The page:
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Megan is a miracle. At least, that’s what everyone says. Having survived a plane crash that killed everyone else on board, Megan knows she should be grateful just to be alive. But the truth is, she doesn’t feel like a miracle. In fact, she doesn’t feel anything at all. Then memories from the crash start coming back.
Scared and alone, Megan doesn’t know whom to turn to. Her entire community seems unable—or maybe unwilling—to see her as anything but Miracle Megan. Everyone except for Joe, the beautiful boy next door with a tragic past and secrets of his own. All Megan wants is for her life to get back to normal, but the harder she tries to live up to everyone’s expectations, the worse she feels. And this time, she may be falling too fast to be saved....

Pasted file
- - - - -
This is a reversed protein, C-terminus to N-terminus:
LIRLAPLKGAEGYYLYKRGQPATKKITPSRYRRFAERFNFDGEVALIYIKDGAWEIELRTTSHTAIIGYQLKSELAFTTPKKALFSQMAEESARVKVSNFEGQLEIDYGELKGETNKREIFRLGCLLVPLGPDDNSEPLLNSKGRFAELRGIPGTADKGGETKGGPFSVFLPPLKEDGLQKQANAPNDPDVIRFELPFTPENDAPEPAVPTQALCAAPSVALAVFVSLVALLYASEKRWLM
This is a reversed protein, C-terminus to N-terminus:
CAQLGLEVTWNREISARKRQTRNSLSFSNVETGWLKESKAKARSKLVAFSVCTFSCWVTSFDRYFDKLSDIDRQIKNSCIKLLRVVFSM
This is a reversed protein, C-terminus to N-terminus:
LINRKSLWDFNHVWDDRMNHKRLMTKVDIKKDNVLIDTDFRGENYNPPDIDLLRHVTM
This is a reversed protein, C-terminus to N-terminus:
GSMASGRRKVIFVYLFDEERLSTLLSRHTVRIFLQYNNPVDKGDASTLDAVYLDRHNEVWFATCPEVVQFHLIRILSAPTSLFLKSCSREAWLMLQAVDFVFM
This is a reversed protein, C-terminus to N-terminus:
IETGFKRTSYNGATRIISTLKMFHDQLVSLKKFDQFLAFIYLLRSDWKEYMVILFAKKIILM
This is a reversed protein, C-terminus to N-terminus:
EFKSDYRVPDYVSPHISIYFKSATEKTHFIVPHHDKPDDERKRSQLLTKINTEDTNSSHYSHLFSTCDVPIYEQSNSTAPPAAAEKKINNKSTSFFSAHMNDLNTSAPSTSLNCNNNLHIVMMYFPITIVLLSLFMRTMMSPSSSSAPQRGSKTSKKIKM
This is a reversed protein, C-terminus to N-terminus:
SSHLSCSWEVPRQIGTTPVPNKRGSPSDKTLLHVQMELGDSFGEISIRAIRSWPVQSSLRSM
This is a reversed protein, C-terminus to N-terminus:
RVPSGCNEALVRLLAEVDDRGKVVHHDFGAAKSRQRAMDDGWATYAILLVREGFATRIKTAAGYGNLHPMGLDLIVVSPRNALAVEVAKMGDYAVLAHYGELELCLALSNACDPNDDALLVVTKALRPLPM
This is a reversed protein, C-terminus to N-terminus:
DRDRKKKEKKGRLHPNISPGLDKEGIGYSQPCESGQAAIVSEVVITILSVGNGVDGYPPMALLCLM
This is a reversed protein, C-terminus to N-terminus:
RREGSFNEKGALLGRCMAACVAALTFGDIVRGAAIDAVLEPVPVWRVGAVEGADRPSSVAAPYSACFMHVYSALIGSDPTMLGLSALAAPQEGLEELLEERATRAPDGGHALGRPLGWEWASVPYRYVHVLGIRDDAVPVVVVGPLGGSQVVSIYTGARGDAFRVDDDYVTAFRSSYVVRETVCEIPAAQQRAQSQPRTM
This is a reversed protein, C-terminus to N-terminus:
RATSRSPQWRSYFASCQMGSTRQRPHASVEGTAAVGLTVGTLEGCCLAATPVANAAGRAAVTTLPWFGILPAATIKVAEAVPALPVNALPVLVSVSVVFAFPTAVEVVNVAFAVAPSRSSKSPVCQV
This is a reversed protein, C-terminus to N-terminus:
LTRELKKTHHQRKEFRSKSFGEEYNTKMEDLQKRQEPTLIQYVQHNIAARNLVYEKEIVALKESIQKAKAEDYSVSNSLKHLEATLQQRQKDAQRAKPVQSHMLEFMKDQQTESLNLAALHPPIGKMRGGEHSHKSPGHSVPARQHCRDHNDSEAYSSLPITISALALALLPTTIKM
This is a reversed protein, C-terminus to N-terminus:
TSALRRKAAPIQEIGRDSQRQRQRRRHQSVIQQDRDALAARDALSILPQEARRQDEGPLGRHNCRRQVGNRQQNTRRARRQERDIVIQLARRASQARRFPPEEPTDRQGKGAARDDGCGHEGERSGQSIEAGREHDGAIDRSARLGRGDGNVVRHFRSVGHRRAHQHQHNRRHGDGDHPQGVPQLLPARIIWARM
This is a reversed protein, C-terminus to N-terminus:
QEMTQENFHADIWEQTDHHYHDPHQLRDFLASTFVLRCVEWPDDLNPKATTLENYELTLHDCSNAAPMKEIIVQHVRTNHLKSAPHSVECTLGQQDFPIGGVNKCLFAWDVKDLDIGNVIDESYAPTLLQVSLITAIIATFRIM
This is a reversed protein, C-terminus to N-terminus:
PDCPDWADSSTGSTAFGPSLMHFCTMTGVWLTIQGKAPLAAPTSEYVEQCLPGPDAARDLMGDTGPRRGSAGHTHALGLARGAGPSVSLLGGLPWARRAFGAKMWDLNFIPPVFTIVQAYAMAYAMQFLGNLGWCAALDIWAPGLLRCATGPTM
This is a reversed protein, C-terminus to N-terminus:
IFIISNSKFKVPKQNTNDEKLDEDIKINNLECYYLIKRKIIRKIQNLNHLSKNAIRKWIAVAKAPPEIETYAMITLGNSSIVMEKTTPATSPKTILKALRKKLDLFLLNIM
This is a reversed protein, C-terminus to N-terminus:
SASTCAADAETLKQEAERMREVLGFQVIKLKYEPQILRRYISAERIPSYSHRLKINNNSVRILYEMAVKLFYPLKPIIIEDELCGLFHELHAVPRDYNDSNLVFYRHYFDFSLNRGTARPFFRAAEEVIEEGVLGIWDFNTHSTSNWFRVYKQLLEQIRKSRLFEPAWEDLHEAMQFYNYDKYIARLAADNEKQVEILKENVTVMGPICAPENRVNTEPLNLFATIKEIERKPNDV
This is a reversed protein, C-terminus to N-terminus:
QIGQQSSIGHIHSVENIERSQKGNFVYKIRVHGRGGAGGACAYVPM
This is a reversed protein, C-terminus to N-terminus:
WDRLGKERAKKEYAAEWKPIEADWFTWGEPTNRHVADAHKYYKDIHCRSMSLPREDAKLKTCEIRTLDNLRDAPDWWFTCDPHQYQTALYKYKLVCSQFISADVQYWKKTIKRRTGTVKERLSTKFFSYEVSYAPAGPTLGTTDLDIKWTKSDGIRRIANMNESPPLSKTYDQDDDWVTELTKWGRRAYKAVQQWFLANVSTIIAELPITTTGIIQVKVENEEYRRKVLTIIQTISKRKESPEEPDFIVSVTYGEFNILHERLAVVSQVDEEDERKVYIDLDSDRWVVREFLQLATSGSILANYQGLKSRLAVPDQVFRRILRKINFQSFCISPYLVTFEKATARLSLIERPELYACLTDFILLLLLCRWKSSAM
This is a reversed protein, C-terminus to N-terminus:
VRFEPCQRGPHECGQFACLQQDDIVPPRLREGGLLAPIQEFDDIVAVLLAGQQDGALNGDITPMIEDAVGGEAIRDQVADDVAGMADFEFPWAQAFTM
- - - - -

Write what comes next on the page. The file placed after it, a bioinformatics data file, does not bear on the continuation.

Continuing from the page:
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Want to know how I learned I had PTSD--and managed to write a book about it without knowing it? There's also more about it below in The Story Behind Miracle.
"Megan goes from being an ordinary teenager at soccer camp one day to a living miracle the next--with all the heavy baggage that comes with it.